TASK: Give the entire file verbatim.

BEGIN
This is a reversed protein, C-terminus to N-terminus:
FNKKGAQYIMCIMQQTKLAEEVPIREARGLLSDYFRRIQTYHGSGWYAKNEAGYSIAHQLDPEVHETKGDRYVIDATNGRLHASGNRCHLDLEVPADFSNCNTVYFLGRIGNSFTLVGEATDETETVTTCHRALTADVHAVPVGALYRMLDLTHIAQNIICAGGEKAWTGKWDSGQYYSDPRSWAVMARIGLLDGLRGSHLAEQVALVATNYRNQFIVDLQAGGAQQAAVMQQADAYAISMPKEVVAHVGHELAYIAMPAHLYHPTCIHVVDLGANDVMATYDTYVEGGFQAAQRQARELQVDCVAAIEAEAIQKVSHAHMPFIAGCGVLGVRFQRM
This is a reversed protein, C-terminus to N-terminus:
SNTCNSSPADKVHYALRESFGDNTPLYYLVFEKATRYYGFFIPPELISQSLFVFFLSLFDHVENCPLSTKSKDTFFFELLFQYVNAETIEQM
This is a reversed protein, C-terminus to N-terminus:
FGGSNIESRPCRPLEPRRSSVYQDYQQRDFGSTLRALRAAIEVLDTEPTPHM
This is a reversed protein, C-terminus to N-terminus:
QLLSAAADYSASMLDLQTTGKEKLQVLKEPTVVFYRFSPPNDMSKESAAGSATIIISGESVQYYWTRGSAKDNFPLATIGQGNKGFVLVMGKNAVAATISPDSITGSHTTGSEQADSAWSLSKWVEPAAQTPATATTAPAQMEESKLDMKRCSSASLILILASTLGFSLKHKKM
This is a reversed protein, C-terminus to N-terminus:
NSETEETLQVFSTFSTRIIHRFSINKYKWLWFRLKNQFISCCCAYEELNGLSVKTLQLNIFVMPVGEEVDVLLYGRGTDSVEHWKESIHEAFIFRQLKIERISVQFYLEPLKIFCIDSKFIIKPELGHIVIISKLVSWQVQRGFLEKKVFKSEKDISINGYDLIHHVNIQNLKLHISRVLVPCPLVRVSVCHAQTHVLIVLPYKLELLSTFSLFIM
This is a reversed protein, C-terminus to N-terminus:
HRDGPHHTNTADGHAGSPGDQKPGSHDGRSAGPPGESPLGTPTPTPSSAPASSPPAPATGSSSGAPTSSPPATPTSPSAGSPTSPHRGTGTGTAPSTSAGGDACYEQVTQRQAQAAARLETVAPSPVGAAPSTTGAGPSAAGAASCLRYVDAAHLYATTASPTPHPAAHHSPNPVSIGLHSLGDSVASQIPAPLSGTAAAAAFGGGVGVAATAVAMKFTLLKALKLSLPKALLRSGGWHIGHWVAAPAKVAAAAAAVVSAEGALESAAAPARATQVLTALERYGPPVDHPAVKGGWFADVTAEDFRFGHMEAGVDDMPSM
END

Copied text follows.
This is a reversed protein, C-terminus to N-terminus:
FNKKGAQYIMCIMQQTKLAEEVPIREARGLLSDYFRRIQTYHGSGWYAKNEAGYSIAHQLDPEVHETKGDRYVIDATNGRLHASGNRCHLDLEVPADFSNCNTVYFLGRIGNSFTLVGEATDETETVTTCHRALTADVHAVPVGALYRMLDLTHIAQNIICAGGEKAWTGKWDSGQYYSDPRSWAVMARIGLLDGLRGSHLAEQVALVATNYRNQFIVDLQAGGAQQAAVMQQADAYAISMPKEVVAHVGHELAYIAMPAHLYHPTCIHVVDLGANDVMATYDTYVEGGFQAAQRQARELQVDCVAAIEAEAIQKVSHAHMPFIAGCGVLGVRFQRM
This is a reversed protein, C-terminus to N-terminus:
SNTCNSSPADKVHYALRESFGDNTPLYYLVFEKATRYYGFFIPPELISQSLFVFFLSLFDHVENCPLSTKSKDTFFFELLFQYVNAETIEQM
This is a reversed protein, C-terminus to N-terminus:
FGGSNIESRPCRPLEPRRSSVYQDYQQRDFGSTLRALRAAIEVLDTEPTPHM
This is a reversed protein, C-terminus to N-terminus:
QLLSAAADYSASMLDLQTTGKEKLQVLKEPTVVFYRFSPPNDMSKESAAGSATIIISGESVQYYWTRGSAKDNFPLATIGQGNKGFVLVMGKNAVAATISPDSITGSHTTGSEQADSAWSLSKWVEPAAQTPATATTAPAQMEESKLDMKRCSSASLILILASTLGFSLKHKKM
This is a reversed protein, C-terminus to N-terminus:
NSETEETLQVFSTFSTRIIHRFSINKYKWLWFRLKNQFISCCCAYEELNGLSVKTLQLNIFVMPVGEEVDVLLYGRGTDSVEHWKESIHEAFIFRQLKIERISVQFYLEPLKIFCIDSKFIIKPELGHIVIISKLVSWQVQRGFLEKKVFKSEKDISINGYDLIHHVNIQNLKLHISRVLVPCPLVRVSVCHAQTHVLIVLPYKLELLSTFSLFIM
This is a reversed protein, C-terminus to N-terminus:
HRDGPHHTNTADGHAGSPGDQKPGSHDGRSAGPPGESPLGTPTPTPSSAPASSPPAPATGSSSGAPTSSPPATPTSPSAGSPTSPHRGTGTGTAPSTSAGGDACYEQVTQRQAQAAARLETVAPSPVGAAPSTTGAGPSAAGAASCLRYVDAAHLYATTASPTPHPAAHHSPNPVSIGLHSLGDSVASQIPAPLSGTAAAAAFGGGVGVAATAVAMKFTLLKALKLSLPKALLRSGGWHIGHWVAAPAKVAAAAAAVVSAEGALESAAAPARATQVLTALERYGPPVDHPAVKGGWFADVTAEDFRFGHMEAGVDDMPSM